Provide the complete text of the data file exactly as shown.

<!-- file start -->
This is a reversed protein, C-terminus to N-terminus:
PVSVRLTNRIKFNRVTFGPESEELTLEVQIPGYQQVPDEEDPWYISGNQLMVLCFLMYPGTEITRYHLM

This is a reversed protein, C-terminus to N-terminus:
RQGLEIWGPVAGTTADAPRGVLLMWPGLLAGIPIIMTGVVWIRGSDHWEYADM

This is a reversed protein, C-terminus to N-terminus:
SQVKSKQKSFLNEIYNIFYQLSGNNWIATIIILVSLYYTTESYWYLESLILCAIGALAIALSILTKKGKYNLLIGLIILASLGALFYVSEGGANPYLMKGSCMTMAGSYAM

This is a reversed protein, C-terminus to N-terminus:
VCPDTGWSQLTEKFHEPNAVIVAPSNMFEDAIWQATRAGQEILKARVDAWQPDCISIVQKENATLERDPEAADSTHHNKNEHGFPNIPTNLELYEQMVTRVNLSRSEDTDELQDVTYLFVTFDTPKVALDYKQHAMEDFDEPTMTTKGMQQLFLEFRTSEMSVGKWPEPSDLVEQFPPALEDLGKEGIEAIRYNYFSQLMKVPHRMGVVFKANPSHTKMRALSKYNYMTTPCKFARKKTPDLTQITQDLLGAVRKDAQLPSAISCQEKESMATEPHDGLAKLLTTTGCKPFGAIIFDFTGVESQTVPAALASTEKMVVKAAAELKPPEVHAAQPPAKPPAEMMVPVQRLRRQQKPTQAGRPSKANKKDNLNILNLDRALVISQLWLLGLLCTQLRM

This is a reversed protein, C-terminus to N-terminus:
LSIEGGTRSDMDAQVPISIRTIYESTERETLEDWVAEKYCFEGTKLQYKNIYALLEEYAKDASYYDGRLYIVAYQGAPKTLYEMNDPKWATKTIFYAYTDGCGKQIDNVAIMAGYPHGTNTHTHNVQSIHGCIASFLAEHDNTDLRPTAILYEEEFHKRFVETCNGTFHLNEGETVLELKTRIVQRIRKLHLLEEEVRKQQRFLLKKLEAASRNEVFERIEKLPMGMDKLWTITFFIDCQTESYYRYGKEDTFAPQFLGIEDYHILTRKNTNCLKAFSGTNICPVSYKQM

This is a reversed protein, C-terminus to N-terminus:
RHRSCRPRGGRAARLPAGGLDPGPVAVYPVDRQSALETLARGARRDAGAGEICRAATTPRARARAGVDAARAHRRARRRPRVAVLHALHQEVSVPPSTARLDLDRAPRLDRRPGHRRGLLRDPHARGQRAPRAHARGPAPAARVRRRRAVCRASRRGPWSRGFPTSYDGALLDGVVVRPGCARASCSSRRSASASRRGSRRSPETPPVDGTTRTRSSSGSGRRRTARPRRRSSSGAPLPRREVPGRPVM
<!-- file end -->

This is a reversed protein, C-terminus to N-terminus:
PVSVRLTNRIKFNRVTFGPESEELTLEVQIPGYQQVPDEEDPWYISGNQLMVLCFLMYPGTEITRYHLM

This is a reversed protein, C-terminus to N-terminus:
RQGLEIWGPVAGTTADAPRGVLLMWPGLLAGIPIIMTGVVWIRGSDHWEYADM

This is a reversed protein, C-terminus to N-terminus:
SQVKSKQKSFLNEIYNIFYQLSGNNWIATIIILVSLYYTTESYWYLESLILCAIGALAIALSILTKKGKYNLLIGLIILASLGALFYVSEGGANPYLMKGSCMTMAGSYAM

This is a reversed protein, C-terminus to N-terminus:
VCPDTGWSQLTEKFHEPNAVIVAPSNMFEDAIWQATRAGQEILKARVDAWQPDCISIVQKENATLERDPEAADSTHHNKNEHGFPNIPTNLELYEQMVTRVNLSRSEDTDELQDVTYLFVTFDTPKVALDYKQHAMEDFDEPTMTTKGMQQLFLEFRTSEMSVGKWPEPSDLVEQFPPALEDLGKEGIEAIRYNYFSQLMKVPHRMGVVFKANPSHTKMRALSKYNYMTTPCKFARKKTPDLTQITQDLLGAVRKDAQLPSAISCQEKESMATEPHDGLAKLLTTTGCKPFGAIIFDFTGVESQTVPAALASTEKMVVKAAAELKPPEVHAAQPPAKPPAEMMVPVQRLRRQQKPTQAGRPSKANKKDNLNILNLDRALVISQLWLLGLLCTQLRM

This is a reversed protein, C-terminus to N-terminus:
LSIEGGTRSDMDAQVPISIRTIYESTERETLEDWVAEKYCFEGTKLQYKNIYALLEEYAKDASYYDGRLYIVAYQGAPKTLYEMNDPKWATKTIFYAYTDGCGKQIDNVAIMAGYPHGTNTHTHNVQSIHGCIASFLAEHDNTDLRPTAILYEEEFHKRFVETCNGTFHLNEGETVLELKTRIVQRIRKLHLLEEEVRKQQRFLLKKLEAASRNEVFERIEKLPMGMDKLWTITFFIDCQTESYYRYGKEDTFAPQFLGIEDYHILTRKNTNCLKAFSGTNICPVSYKQM

This is a reversed protein, C-terminus to N-terminus:
RHRSCRPRGGRAARLPAGGLDPGPVAVYPVDRQSALETLARGARRDAGAGEICRAATTPRARARAGVDAARAHRRARRRPRVAVLHALHQEVSVPPSTARLDLDRAPRLDRRPGHRRGLLRDPHARGQRAPRAHARGPAPAARVRRRRAVCRASRRGPWSRGFPTSYDGALLDGVVVRPGCARASCSSRRSASASRRGSRRSPETPPVDGTTRTRSSSGSGRRRTARPRRRSSSGAPLPRREVPGRPVM